Monday, September 20, 2010

Nuclear Posture Report Review - Post #5

This post is part of a series that I continue to write about the NPR report issued by the Obama administration. You can download the report here. This post will deal with the "Preventing Nuclear Proliferation and Nuclear Terrorism" chapter of the NPR. Once again, before I continue commenting on the NPR, I need to add a disclaimer. I am employed by Sandia National Laboratories. The views written here are not the official position of SNL and should not be viewed that way. They are my views as a private citizen.

As I continued to read through this document, I found that I am getting more increasingly frustrated at the tone of the Obama administration.  Am I the only person that thinks that this administration uses the phrase, "For the first time" more than is reasonable?  As you finish the 1st paragraph of the chapter (page 9), you will see the claim that we have placed non-proliferation and preventing nuclear terrorism at the top of our list of things to do "for the first time."  While the priority may not have appeared explicitly in the previous NPRs, it is ridiculous to say that we have not placed the highest priority on securing loose nukes and nuclear materials since the fall of the Soviet Union.  We have even worked with the Russian Federation to do just that since the early 1990's.

On page 10, there is the statement that we are "identifying and prosecuting its [international terror] networks and establishing international standards and best practices."  I circled the sentence and wrote one word, "HA!"  This section gave me a chuckle because the Obama administration still believes that fighting terrorism is a law enforcement activity.  This is one of the flaws that the 9/11 Commission noted in its final report.  The terrorists are at war with us and some still think that it is a matter of identifying and prosecuting crime.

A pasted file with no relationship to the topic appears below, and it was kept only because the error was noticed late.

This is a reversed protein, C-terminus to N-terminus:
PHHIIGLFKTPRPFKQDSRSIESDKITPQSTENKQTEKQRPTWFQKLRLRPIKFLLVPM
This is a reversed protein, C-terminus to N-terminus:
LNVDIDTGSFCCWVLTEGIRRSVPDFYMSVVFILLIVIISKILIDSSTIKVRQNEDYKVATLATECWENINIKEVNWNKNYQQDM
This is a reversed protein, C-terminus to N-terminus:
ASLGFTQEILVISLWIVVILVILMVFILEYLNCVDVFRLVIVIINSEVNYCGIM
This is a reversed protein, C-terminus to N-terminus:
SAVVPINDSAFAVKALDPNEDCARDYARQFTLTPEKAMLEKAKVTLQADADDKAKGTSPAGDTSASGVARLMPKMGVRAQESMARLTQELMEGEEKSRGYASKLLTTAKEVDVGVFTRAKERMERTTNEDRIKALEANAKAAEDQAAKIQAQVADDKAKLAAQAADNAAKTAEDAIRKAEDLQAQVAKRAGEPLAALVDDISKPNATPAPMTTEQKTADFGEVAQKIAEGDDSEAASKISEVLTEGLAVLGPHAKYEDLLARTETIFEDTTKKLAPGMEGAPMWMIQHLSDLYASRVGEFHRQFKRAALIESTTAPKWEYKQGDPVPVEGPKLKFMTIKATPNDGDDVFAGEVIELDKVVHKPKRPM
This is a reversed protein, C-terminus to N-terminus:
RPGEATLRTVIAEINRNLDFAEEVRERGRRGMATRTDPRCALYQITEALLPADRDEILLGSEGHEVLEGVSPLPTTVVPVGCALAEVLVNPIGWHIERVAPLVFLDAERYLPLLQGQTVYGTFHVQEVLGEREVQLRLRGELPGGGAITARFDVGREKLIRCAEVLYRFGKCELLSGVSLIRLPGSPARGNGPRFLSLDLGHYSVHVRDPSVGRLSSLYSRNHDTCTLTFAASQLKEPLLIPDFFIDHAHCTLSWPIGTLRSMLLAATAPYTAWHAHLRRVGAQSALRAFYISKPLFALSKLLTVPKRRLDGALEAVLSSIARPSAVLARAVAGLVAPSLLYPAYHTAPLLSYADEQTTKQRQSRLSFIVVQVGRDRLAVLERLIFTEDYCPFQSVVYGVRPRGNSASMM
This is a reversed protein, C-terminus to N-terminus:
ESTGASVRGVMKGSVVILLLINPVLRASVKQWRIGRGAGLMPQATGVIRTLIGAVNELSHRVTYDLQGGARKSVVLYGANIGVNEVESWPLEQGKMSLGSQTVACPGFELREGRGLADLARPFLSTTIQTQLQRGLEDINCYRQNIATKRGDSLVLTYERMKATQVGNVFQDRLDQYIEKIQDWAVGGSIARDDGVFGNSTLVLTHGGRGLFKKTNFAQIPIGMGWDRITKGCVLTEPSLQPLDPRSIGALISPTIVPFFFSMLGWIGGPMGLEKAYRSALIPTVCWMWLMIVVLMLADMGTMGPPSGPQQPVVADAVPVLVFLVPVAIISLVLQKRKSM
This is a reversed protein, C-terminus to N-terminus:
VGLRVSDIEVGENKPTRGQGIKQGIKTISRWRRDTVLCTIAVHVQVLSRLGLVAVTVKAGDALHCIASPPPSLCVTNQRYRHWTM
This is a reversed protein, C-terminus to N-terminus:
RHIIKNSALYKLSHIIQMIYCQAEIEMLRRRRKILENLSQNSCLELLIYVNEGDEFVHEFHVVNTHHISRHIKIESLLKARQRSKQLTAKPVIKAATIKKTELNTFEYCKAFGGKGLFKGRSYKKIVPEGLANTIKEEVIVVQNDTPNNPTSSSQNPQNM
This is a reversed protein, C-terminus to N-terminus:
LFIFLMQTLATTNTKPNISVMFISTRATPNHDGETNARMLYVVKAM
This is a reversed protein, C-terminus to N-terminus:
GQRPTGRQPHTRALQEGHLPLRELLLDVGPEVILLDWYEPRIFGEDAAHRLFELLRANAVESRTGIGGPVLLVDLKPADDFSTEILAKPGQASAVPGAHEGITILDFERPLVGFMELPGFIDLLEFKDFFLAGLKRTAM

On page 11 (second bullet), we find that the U.S. hosted a "Nuclear Security Summit" in April 2010.  That is typical of the Obama administration:

  • Get together
  • Talk for a day or two
  • Declare agreement
  • Praise the work done.
If you remember, Israel refused to attend because of the implications of the pre-determined outcome.  There was a lot of positive press coverage over this nothing Summit, but the "agreement" reached will have no lasting impact on international non-proliferation activities.

One of the most disturbing aspects of this chapter is found on page 12 (second bullet), where the NPR declares that we will strengthen our nuclear forensics efforts.  In some circles, this activity is referred to as attribution.  This is a give-up statement that declares "What we are going to do is going to fail, but we will be able to identify those responsible for nuking us."  That scares the hell out of me.

The 3rd bullet on page 12 is ironic to me.  It states that we will hold fully accountable any ... that helps nuclear activities against the U.S. However, we state previously in the NPR, that have taken nuclear weapons off the table for those that are in compliance with the Non-Proliferation Treaty.  It seems to me that a country could aid terrorists in attacking us with nuclear and/or radiological weapons while maintaining compliance with the NPT.

On page 13 (first bullet), we find that the Obama administration is going to pursue another failed Clinton administration policy, the Comprehensive Nuclear Test Ban Treaty (CTBT).  In addition, the administration is going to try to negotiate a Fissile Material Cutoff Treaty (FMCT).  The details of these two treaties are not fleshed out enough right now to outline my specific objections.  However, with the track record we have of Obama so far, I doubt that U.S. interests will be protected by this administration in the negotiations of these treaties.

The final comment that I have deals with the final bullet in this chapter.  The progress toward a "world free of nuclear weapons" mentioned there is incredibly NAIVE unless we are talking about developing technology that can and will be used even if the U.S. maintains a nuclear stockpile.

Just a few more of these posts left...

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